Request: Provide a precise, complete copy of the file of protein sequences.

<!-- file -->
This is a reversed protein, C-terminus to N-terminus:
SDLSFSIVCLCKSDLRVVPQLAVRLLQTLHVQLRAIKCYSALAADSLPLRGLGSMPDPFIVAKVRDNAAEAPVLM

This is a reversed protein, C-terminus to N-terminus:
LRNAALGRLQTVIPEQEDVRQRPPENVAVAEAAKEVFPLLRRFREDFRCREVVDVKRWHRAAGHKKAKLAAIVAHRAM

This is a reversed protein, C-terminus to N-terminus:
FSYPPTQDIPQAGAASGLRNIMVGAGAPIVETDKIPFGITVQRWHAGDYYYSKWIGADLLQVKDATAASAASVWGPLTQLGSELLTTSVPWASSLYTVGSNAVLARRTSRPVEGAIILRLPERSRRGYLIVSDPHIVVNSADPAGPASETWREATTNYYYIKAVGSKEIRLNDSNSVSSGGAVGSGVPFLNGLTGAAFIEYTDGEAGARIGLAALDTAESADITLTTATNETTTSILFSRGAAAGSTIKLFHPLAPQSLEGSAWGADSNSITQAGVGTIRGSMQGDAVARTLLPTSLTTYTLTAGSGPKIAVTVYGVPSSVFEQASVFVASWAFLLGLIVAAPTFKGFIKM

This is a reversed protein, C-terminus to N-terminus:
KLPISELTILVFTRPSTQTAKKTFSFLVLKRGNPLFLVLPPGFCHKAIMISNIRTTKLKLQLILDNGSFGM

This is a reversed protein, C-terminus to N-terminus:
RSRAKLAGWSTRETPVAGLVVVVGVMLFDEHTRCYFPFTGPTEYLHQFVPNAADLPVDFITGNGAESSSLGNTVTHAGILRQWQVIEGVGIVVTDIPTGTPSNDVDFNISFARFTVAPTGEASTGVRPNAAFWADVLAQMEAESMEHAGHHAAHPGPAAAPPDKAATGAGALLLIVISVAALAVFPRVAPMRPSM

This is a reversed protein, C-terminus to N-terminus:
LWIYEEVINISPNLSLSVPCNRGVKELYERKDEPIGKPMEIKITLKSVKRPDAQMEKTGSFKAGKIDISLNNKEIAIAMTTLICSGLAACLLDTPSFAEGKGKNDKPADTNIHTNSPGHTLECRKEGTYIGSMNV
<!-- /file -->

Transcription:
This is a reversed protein, C-terminus to N-terminus:
SDLSFSIVCLCKSDLRVVPQLAVRLLQTLHVQLRAIKCYSALAADSLPLRGLGSMPDPFIVAKVRDNAAEAPVLM

This is a reversed protein, C-terminus to N-terminus:
LRNAALGRLQTVIPEQEDVRQRPPENVAVAEAAKEVFPLLRRFREDFRCREVVDVKRWHRAAGHKKAKLAAIVAHRAM

This is a reversed protein, C-terminus to N-terminus:
FSYPPTQDIPQAGAASGLRNIMVGAGAPIVETDKIPFGITVQRWHAGDYYYSKWIGADLLQVKDATAASAASVWGPLTQLGSELLTTSVPWASSLYTVGSNAVLARRTSRPVEGAIILRLPERSRRGYLIVSDPHIVVNSADPAGPASETWREATTNYYYIKAVGSKEIRLNDSNSVSSGGAVGSGVPFLNGLTGAAFIEYTDGEAGARIGLAALDTAESADITLTTATNETTTSILFSRGAAAGSTIKLFHPLAPQSLEGSAWGADSNSITQAGVGTIRGSMQGDAVARTLLPTSLTTYTLTAGSGPKIAVTVYGVPSSVFEQASVFVASWAFLLGLIVAAPTFKGFIKM

This is a reversed protein, C-terminus to N-terminus:
KLPISELTILVFTRPSTQTAKKTFSFLVLKRGNPLFLVLPPGFCHKAIMISNIRTTKLKLQLILDNGSFGM

This is a reversed protein, C-terminus to N-terminus:
RSRAKLAGWSTRETPVAGLVVVVGVMLFDEHTRCYFPFTGPTEYLHQFVPNAADLPVDFITGNGAESSSLGNTVTHAGILRQWQVIEGVGIVVTDIPTGTPSNDVDFNISFARFTVAPTGEASTGVRPNAAFWADVLAQMEAESMEHAGHHAAHPGPAAAPPDKAATGAGALLLIVISVAALAVFPRVAPMRPSM

This is a reversed protein, C-terminus to N-terminus:
LWIYEEVINISPNLSLSVPCNRGVKELYERKDEPIGKPMEIKITLKSVKRPDAQMEKTGSFKAGKIDISLNNKEIAIAMTTLICSGLAACLLDTPSFAEGKGKNDKPADTNIHTNSPGHTLECRKEGTYIGSMNV